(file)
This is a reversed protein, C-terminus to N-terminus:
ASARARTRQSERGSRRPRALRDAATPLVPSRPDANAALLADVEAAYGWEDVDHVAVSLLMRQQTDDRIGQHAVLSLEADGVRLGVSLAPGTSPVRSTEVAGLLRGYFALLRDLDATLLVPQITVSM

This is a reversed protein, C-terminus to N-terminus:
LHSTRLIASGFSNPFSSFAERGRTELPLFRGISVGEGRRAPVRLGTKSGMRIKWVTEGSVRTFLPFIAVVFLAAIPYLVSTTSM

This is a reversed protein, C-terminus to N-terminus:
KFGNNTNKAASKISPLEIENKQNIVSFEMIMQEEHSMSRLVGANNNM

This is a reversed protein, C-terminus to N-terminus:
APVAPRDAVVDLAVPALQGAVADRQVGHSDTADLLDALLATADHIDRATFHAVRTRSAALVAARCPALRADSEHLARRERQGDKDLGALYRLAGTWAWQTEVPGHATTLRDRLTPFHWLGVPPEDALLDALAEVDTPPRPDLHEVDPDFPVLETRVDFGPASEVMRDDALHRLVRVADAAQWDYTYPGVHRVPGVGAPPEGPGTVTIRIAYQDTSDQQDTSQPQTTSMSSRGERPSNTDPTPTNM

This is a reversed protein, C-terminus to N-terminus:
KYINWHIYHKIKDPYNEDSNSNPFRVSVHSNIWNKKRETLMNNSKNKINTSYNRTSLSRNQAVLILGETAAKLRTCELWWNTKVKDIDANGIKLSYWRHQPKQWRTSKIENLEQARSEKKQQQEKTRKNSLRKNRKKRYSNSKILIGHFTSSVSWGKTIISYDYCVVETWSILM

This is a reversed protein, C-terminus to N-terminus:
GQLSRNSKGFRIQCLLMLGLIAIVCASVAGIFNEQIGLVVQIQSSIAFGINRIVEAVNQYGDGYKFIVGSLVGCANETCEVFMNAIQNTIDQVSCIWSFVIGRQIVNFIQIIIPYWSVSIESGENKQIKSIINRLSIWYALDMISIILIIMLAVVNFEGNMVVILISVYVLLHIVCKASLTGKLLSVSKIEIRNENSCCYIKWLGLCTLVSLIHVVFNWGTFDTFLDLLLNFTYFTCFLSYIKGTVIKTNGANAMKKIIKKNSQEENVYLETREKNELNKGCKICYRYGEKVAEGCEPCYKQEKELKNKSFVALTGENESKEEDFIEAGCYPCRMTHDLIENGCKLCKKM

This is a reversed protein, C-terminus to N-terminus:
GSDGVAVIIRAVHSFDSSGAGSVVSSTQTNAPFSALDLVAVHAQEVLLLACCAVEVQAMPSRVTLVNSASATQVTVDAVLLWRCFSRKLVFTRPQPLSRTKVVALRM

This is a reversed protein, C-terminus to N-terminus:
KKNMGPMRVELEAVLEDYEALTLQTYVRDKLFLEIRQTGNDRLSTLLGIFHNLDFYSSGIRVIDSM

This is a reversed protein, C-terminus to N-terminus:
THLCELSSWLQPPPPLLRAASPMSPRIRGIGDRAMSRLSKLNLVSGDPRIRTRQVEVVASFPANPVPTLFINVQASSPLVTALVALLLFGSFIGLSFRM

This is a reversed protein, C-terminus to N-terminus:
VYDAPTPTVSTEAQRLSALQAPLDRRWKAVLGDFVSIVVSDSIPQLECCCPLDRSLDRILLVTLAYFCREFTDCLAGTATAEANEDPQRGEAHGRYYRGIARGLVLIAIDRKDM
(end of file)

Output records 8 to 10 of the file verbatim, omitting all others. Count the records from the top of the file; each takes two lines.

This is a reversed protein, C-terminus to N-terminus:
KKNMGPMRVELEAVLEDYEALTLQTYVRDKLFLEIRQTGNDRLSTLLGIFHNLDFYSSGIRVIDSM

This is a reversed protein, C-terminus to N-terminus:
THLCELSSWLQPPPPLLRAASPMSPRIRGIGDRAMSRLSKLNLVSGDPRIRTRQVEVVASFPANPVPTLFINVQASSPLVTALVALLLFGSFIGLSFRM

This is a reversed protein, C-terminus to N-terminus:
VYDAPTPTVSTEAQRLSALQAPLDRRWKAVLGDFVSIVVSDSIPQLECCCPLDRSLDRILLVTLAYFCREFTDCLAGTATAEANEDPQRGEAHGRYYRGIARGLVLIAIDRKDM